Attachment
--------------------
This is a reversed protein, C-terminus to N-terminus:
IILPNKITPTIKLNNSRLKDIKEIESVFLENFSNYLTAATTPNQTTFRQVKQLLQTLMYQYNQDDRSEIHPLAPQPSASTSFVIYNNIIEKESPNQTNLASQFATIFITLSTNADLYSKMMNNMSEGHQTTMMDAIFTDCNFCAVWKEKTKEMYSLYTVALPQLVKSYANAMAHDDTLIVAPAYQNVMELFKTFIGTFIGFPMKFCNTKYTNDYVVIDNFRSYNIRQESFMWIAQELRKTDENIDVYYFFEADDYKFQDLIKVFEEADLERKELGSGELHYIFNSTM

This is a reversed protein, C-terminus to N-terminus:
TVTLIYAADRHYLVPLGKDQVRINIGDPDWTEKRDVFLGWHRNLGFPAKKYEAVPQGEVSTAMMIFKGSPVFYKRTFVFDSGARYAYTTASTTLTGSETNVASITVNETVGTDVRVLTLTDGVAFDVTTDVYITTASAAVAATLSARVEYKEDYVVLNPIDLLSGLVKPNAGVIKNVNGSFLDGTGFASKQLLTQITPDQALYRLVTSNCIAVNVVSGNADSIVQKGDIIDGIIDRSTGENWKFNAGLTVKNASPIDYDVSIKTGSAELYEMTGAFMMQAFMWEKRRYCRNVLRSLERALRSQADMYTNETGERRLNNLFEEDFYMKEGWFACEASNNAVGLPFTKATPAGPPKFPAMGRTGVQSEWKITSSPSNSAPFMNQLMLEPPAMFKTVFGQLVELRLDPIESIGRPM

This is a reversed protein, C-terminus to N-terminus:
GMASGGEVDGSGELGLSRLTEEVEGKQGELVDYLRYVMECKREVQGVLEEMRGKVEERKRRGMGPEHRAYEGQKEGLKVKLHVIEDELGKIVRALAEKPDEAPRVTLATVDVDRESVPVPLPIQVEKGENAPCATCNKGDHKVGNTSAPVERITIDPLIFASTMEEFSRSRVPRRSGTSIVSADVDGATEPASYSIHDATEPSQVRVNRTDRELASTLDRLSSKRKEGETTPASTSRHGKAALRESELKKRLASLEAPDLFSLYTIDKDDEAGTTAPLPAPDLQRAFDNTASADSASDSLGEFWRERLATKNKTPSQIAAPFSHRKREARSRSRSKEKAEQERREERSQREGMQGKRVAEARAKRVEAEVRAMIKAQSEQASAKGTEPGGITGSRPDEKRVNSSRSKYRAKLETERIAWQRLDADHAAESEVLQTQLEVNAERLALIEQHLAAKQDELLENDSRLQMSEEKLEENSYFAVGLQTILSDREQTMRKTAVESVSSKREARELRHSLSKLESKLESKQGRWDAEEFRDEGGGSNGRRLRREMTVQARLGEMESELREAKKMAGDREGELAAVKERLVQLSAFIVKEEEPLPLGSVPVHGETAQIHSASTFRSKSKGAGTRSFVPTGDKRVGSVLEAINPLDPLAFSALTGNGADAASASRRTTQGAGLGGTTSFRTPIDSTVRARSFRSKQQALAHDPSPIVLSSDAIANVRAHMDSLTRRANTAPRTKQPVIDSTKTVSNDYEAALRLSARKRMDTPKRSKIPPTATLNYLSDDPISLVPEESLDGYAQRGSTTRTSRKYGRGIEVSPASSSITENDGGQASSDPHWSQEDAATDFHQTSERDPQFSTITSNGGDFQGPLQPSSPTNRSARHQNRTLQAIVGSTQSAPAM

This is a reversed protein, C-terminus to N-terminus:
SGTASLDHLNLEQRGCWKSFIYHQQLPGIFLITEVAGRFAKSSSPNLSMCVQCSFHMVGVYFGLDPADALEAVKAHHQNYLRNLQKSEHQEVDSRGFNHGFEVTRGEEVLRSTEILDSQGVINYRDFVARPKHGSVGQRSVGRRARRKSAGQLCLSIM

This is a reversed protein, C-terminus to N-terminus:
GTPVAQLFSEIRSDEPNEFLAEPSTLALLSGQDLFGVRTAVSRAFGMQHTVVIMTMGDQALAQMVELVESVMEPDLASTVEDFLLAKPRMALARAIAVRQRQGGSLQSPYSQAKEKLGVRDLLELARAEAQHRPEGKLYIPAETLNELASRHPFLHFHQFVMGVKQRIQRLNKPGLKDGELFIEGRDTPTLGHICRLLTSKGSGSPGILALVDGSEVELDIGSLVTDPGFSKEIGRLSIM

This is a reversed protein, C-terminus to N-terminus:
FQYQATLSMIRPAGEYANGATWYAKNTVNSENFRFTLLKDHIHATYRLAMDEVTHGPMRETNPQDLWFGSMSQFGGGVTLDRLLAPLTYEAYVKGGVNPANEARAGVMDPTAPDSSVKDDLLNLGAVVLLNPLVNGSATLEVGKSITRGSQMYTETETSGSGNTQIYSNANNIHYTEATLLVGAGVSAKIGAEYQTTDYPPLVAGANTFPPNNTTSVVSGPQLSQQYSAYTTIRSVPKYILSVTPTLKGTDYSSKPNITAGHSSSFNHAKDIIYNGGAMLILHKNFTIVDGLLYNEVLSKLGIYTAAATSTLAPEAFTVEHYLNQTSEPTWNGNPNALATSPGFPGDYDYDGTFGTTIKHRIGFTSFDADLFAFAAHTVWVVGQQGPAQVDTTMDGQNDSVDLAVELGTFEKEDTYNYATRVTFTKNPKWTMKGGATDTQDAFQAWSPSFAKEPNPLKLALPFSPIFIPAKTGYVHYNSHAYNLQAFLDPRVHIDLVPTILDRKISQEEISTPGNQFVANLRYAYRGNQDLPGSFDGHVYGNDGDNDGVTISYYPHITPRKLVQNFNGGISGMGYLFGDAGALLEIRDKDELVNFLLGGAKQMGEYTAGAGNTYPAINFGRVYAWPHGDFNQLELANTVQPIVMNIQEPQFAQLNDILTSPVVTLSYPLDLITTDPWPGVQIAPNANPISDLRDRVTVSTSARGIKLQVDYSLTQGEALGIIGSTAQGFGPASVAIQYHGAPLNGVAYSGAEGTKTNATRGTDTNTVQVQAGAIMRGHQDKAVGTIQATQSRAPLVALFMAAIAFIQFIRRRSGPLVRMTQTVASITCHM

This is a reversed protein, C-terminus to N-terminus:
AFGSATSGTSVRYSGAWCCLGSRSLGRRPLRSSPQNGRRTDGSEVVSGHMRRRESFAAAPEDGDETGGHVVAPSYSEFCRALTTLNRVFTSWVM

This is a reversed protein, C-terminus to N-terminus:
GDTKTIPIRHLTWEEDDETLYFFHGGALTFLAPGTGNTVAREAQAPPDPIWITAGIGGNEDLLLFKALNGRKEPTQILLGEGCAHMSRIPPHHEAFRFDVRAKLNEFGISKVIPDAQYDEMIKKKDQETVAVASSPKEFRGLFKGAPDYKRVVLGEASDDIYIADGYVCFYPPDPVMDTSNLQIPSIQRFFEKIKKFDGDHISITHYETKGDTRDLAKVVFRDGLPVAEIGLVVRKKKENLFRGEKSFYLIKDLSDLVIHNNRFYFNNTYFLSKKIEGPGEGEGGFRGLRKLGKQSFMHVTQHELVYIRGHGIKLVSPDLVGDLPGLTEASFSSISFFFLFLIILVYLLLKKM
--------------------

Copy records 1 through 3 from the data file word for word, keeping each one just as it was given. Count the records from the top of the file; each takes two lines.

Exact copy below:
This is a reversed protein, C-terminus to N-terminus:
IILPNKITPTIKLNNSRLKDIKEIESVFLENFSNYLTAATTPNQTTFRQVKQLLQTLMYQYNQDDRSEIHPLAPQPSASTSFVIYNNIIEKESPNQTNLASQFATIFITLSTNADLYSKMMNNMSEGHQTTMMDAIFTDCNFCAVWKEKTKEMYSLYTVALPQLVKSYANAMAHDDTLIVAPAYQNVMELFKTFIGTFIGFPMKFCNTKYTNDYVVIDNFRSYNIRQESFMWIAQELRKTDENIDVYYFFEADDYKFQDLIKVFEEADLERKELGSGELHYIFNSTM

This is a reversed protein, C-terminus to N-terminus:
TVTLIYAADRHYLVPLGKDQVRINIGDPDWTEKRDVFLGWHRNLGFPAKKYEAVPQGEVSTAMMIFKGSPVFYKRTFVFDSGARYAYTTASTTLTGSETNVASITVNETVGTDVRVLTLTDGVAFDVTTDVYITTASAAVAATLSARVEYKEDYVVLNPIDLLSGLVKPNAGVIKNVNGSFLDGTGFASKQLLTQITPDQALYRLVTSNCIAVNVVSGNADSIVQKGDIIDGIIDRSTGENWKFNAGLTVKNASPIDYDVSIKTGSAELYEMTGAFMMQAFMWEKRRYCRNVLRSLERALRSQADMYTNETGERRLNNLFEEDFYMKEGWFACEASNNAVGLPFTKATPAGPPKFPAMGRTGVQSEWKITSSPSNSAPFMNQLMLEPPAMFKTVFGQLVELRLDPIESIGRPM

This is a reversed protein, C-terminus to N-terminus:
GMASGGEVDGSGELGLSRLTEEVEGKQGELVDYLRYVMECKREVQGVLEEMRGKVEERKRRGMGPEHRAYEGQKEGLKVKLHVIEDELGKIVRALAEKPDEAPRVTLATVDVDRESVPVPLPIQVEKGENAPCATCNKGDHKVGNTSAPVERITIDPLIFASTMEEFSRSRVPRRSGTSIVSADVDGATEPASYSIHDATEPSQVRVNRTDRELASTLDRLSSKRKEGETTPASTSRHGKAALRESELKKRLASLEAPDLFSLYTIDKDDEAGTTAPLPAPDLQRAFDNTASADSASDSLGEFWRERLATKNKTPSQIAAPFSHRKREARSRSRSKEKAEQERREERSQREGMQGKRVAEARAKRVEAEVRAMIKAQSEQASAKGTEPGGITGSRPDEKRVNSSRSKYRAKLETERIAWQRLDADHAAESEVLQTQLEVNAERLALIEQHLAAKQDELLENDSRLQMSEEKLEENSYFAVGLQTILSDREQTMRKTAVESVSSKREARELRHSLSKLESKLESKQGRWDAEEFRDEGGGSNGRRLRREMTVQARLGEMESELREAKKMAGDREGELAAVKERLVQLSAFIVKEEEPLPLGSVPVHGETAQIHSASTFRSKSKGAGTRSFVPTGDKRVGSVLEAINPLDPLAFSALTGNGADAASASRRTTQGAGLGGTTSFRTPIDSTVRARSFRSKQQALAHDPSPIVLSSDAIANVRAHMDSLTRRANTAPRTKQPVIDSTKTVSNDYEAALRLSARKRMDTPKRSKIPPTATLNYLSDDPISLVPEESLDGYAQRGSTTRTSRKYGRGIEVSPASSSITENDGGQASSDPHWSQEDAATDFHQTSERDPQFSTITSNGGDFQGPLQPSSPTNRSARHQNRTLQAIVGSTQSAPAM